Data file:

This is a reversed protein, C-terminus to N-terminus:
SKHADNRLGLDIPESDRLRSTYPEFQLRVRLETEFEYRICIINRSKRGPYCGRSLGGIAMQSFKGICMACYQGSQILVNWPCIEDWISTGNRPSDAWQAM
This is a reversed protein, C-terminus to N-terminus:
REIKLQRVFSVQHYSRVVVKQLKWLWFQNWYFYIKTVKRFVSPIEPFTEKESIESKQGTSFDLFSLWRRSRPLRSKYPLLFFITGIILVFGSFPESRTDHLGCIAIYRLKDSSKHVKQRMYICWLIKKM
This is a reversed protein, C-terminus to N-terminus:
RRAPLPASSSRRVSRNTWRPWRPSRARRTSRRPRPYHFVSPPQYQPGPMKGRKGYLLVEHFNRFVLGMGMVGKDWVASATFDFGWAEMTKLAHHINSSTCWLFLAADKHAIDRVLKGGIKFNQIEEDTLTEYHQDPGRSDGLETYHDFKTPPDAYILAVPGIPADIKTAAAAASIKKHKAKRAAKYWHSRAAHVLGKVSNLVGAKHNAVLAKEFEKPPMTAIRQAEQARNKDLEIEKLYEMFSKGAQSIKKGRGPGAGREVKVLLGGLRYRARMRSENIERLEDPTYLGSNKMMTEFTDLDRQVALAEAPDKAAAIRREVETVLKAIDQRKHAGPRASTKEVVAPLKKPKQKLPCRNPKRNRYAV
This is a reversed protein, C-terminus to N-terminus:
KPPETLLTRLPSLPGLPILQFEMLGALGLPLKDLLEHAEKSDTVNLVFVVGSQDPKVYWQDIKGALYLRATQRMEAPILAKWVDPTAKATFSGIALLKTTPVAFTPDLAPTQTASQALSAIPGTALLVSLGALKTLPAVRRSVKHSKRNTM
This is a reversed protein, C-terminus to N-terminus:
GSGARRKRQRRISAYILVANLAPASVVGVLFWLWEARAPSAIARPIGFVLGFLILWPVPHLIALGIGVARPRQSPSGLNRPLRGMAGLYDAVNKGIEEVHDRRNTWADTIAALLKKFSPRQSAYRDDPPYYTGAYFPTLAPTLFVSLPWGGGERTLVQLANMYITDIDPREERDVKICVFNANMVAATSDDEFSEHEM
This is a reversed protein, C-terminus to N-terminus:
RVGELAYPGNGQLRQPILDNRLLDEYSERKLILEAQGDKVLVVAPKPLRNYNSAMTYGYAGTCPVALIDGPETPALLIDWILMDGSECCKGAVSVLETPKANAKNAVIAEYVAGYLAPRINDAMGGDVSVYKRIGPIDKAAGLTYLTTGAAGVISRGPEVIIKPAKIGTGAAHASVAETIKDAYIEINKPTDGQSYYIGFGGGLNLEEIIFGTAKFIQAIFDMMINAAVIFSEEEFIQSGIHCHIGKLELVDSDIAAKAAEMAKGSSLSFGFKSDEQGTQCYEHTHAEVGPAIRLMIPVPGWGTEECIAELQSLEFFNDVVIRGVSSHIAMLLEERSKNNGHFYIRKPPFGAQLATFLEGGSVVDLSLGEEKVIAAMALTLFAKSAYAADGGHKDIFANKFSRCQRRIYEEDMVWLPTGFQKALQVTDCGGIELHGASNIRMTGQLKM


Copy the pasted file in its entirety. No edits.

This is a reversed protein, C-terminus to N-terminus:
SKHADNRLGLDIPESDRLRSTYPEFQLRVRLETEFEYRICIINRSKRGPYCGRSLGGIAMQSFKGICMACYQGSQILVNWPCIEDWISTGNRPSDAWQAM
This is a reversed protein, C-terminus to N-terminus:
REIKLQRVFSVQHYSRVVVKQLKWLWFQNWYFYIKTVKRFVSPIEPFTEKESIESKQGTSFDLFSLWRRSRPLRSKYPLLFFITGIILVFGSFPESRTDHLGCIAIYRLKDSSKHVKQRMYICWLIKKM
This is a reversed protein, C-terminus to N-terminus:
RRAPLPASSSRRVSRNTWRPWRPSRARRTSRRPRPYHFVSPPQYQPGPMKGRKGYLLVEHFNRFVLGMGMVGKDWVASATFDFGWAEMTKLAHHINSSTCWLFLAADKHAIDRVLKGGIKFNQIEEDTLTEYHQDPGRSDGLETYHDFKTPPDAYILAVPGIPADIKTAAAAASIKKHKAKRAAKYWHSRAAHVLGKVSNLVGAKHNAVLAKEFEKPPMTAIRQAEQARNKDLEIEKLYEMFSKGAQSIKKGRGPGAGREVKVLLGGLRYRARMRSENIERLEDPTYLGSNKMMTEFTDLDRQVALAEAPDKAAAIRREVETVLKAIDQRKHAGPRASTKEVVAPLKKPKQKLPCRNPKRNRYAV
This is a reversed protein, C-terminus to N-terminus:
KPPETLLTRLPSLPGLPILQFEMLGALGLPLKDLLEHAEKSDTVNLVFVVGSQDPKVYWQDIKGALYLRATQRMEAPILAKWVDPTAKATFSGIALLKTTPVAFTPDLAPTQTASQALSAIPGTALLVSLGALKTLPAVRRSVKHSKRNTM
This is a reversed protein, C-terminus to N-terminus:
GSGARRKRQRRISAYILVANLAPASVVGVLFWLWEARAPSAIARPIGFVLGFLILWPVPHLIALGIGVARPRQSPSGLNRPLRGMAGLYDAVNKGIEEVHDRRNTWADTIAALLKKFSPRQSAYRDDPPYYTGAYFPTLAPTLFVSLPWGGGERTLVQLANMYITDIDPREERDVKICVFNANMVAATSDDEFSEHEM
This is a reversed protein, C-terminus to N-terminus:
RVGELAYPGNGQLRQPILDNRLLDEYSERKLILEAQGDKVLVVAPKPLRNYNSAMTYGYAGTCPVALIDGPETPALLIDWILMDGSECCKGAVSVLETPKANAKNAVIAEYVAGYLAPRINDAMGGDVSVYKRIGPIDKAAGLTYLTTGAAGVISRGPEVIIKPAKIGTGAAHASVAETIKDAYIEINKPTDGQSYYIGFGGGLNLEEIIFGTAKFIQAIFDMMINAAVIFSEEEFIQSGIHCHIGKLELVDSDIAAKAAEMAKGSSLSFGFKSDEQGTQCYEHTHAEVGPAIRLMIPVPGWGTEECIAELQSLEFFNDVVIRGVSSHIAMLLEERSKNNGHFYIRKPPFGAQLATFLEGGSVVDLSLGEEKVIAAMALTLFAKSAYAADGGHKDIFANKFSRCQRRIYEEDMVWLPTGFQKALQVTDCGGIELHGASNIRMTGQLKM